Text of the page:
2. Tier-based programs

    Tier programs start with a points program that allows customers to earn rewards with every purchase. Tier programs are like video games. Once you complete one level of spending, customers can unlock a new level that gives them access to bigger benefits and more perks.

    Tiered programs can be developed to align with your brand marketing strategy. For example, if you are seeking to create an element of exclusivity, you may be interested in creating a tier of “diamond level” clients. Customers in this level could earn exclusive pricing for your most expensive products and services. This will motivate your customers in lower tiers to make the effort to get to the next level of spending. The more exclusive the reward, the greater the customer appeal.

    DSW, the popular shoe retail outlet, announced its VIP customer loyalty tier program for Canadian customers in 2019. Their tiers were designed based on annual spending amounts and offered rewards like free shipping and extra points for donating unwanted shoes.

    The major benefit to adding a tiered rewards customer loyalty program to a points program is that it offers a structure that customers can rely on for months or even years at a time. It gives them something to strive for.

  3. Mission-driven programs

    Not all rewards programs have to be focused around spending tiers and discount codes. If your company has a strong social mission, then you may want to try a customer loyalty program with a cause.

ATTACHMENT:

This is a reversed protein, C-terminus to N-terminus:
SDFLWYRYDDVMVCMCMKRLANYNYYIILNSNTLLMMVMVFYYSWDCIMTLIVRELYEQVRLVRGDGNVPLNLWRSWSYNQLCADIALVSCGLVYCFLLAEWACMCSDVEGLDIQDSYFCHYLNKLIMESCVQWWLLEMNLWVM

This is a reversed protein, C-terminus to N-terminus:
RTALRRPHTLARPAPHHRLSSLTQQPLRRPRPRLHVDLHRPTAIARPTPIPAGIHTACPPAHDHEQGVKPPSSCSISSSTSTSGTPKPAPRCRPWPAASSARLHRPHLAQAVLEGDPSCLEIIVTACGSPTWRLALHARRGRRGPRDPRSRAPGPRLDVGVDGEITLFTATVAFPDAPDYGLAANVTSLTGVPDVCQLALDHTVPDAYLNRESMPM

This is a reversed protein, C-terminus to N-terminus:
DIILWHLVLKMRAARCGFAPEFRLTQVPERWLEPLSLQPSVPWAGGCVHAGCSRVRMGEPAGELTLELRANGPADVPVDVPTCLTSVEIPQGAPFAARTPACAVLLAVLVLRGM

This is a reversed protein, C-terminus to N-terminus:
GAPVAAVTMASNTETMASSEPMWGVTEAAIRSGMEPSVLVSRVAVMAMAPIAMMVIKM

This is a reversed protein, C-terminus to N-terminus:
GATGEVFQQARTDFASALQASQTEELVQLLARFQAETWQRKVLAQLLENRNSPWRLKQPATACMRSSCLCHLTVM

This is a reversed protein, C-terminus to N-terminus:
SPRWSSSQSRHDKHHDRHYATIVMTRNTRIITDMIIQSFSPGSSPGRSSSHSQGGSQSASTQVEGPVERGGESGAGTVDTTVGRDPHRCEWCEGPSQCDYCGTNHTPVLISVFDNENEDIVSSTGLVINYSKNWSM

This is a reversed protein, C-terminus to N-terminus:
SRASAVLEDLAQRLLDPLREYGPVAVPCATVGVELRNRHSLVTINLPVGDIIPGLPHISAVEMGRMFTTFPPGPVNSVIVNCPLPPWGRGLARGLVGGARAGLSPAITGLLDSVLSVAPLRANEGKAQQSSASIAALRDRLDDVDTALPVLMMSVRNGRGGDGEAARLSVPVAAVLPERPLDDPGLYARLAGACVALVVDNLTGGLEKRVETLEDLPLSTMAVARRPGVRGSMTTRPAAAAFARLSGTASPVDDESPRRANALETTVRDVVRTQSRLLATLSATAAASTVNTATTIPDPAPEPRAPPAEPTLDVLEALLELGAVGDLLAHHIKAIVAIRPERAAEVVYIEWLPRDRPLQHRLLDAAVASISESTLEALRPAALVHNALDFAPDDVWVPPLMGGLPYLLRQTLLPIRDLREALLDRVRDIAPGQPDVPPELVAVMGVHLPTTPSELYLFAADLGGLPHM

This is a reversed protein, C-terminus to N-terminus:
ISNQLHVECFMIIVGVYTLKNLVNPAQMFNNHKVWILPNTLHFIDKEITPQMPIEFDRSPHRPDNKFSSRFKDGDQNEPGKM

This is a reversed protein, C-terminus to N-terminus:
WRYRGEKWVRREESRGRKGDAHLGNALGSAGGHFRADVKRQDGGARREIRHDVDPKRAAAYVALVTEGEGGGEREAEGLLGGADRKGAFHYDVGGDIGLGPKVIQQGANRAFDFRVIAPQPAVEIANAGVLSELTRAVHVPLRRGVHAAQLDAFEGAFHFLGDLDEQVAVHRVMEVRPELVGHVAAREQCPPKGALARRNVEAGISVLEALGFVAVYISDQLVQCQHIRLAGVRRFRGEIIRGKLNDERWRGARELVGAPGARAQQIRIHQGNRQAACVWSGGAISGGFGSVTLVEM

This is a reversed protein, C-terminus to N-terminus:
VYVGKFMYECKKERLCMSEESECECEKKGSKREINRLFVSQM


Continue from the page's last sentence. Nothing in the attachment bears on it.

Aligning with a mission or cause allows you to build customer engagement through your share values. These types of programs can be very effective when you partner with a nonprofit organization that has a strong connection to the company’s mission. For example, Lush, the natural bath and body product company, created the Charity Pot program. Customers can buy the Charity Pot lotion, and the sales (minus taxes) are donated to charities that support animals, the environment, social programs and other causes.

    The benefit of a mission-driven customer loyalty program is that it allows customers to feel like their purchase, whether big or small, helps improve the lives of others. Before you start this type of program, make sure your company values and mission are aligned. Then, identify organizations or causes that would resonate with your customer base.

  4. Spend-based programs

    We’ve already discussed programs that offer points to customers for every purchase they make. But how do you reward those customers who are spending more money in a shorter period of time? How do you encourage those customers to continue spending their money with you as opposed to going elsewhere?

    Spend-based customer rewards programs allow companies to recognize high-spend customers. Airlines in particular are transitioning from the points programs to spend-based systems because it allows them to engage deeper with frequent fliers who are paying more for fewer flights. Those travelers who reach elite status sooner are rewarded with perks like complimentary lounge access, early boarding, and additional checked baggage allowances.